Achdut, Making a Difference, and Hashem is Hidden Everywhere

{Posted late due to waiting for permission]

Jews live in constant contradiction. Today is the Fast of Esther, and tomorrow is Purim, where we celebrate and feast. First, we have a day of fasting and trying to think serious thoughts (it is sometimes hard to think when you’ve had nothing to eat, which is why this is a time where we give to friends but also make sure to give to the poor).

We think about Esther, trembling and scared that she was going in to the king not to help the Jewish people but to die, even sooner than the rest of her nation. This seems like not such a serious fast to us in modern times, not like the ones where we mourn the process that led, ultimately, to the destruction of our Temple. The Purim story took place when there was no longer a Temple, and we were a scattered nation who sometimes forgot who we were, to the extent that we even took part in a party that was not only base in its revelry, but degrading to the Jews in that they used our holy Temple cups and utensils. We were graced, then, to be threatened by annihilation, for it often seems that only under pain of death do we remember to turn to G-d and find our way back to the light of Torah. We came together as a nation, and mourned the harsh decree, and wondered how we could be saved.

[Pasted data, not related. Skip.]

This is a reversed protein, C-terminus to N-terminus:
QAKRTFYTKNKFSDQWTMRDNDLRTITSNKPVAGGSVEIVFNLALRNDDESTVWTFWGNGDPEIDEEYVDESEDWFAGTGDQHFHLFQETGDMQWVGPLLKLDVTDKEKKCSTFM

G-d, in his infinite wisdom, had already put the cure in place. Even as Mordechai may have been saddened at Esther’s being chosen to be the new queen, he did not give up hope and continued to learn and pray, and stand up for his beliefs, not bowing down to Haman and his idolatry. Some say that this was the root cause of the terrible proclamation against the Jews, and that if Mordechai hadn’t been so stubborn and just bowed down, the decree would never have happened. I disagree. I think that we should do all that we can, everything in our power, but when Hashem decides that something is needed for our good, it will happen anyway. Then Mordechai realized that Esther was the one, put in play before any person could understand why, but that she could save the Jews. And when she wanted to refuse, he reminded her that if it was meant to happen, it would happen with or without her, but then she would loose the merit. So Esther fasted, and prayed, and took action. She went trembling before the king, at the same time knowing that her life was in the hands of the King of Kings, and requested that her life and her people’s be spared. Her request was granted, and more; her people turned the tables and destroyed those who had planned to destroy them. So as I fast today, I am thinking about what I need to ask of Hashem, and hoping that he grant my wishes and yours.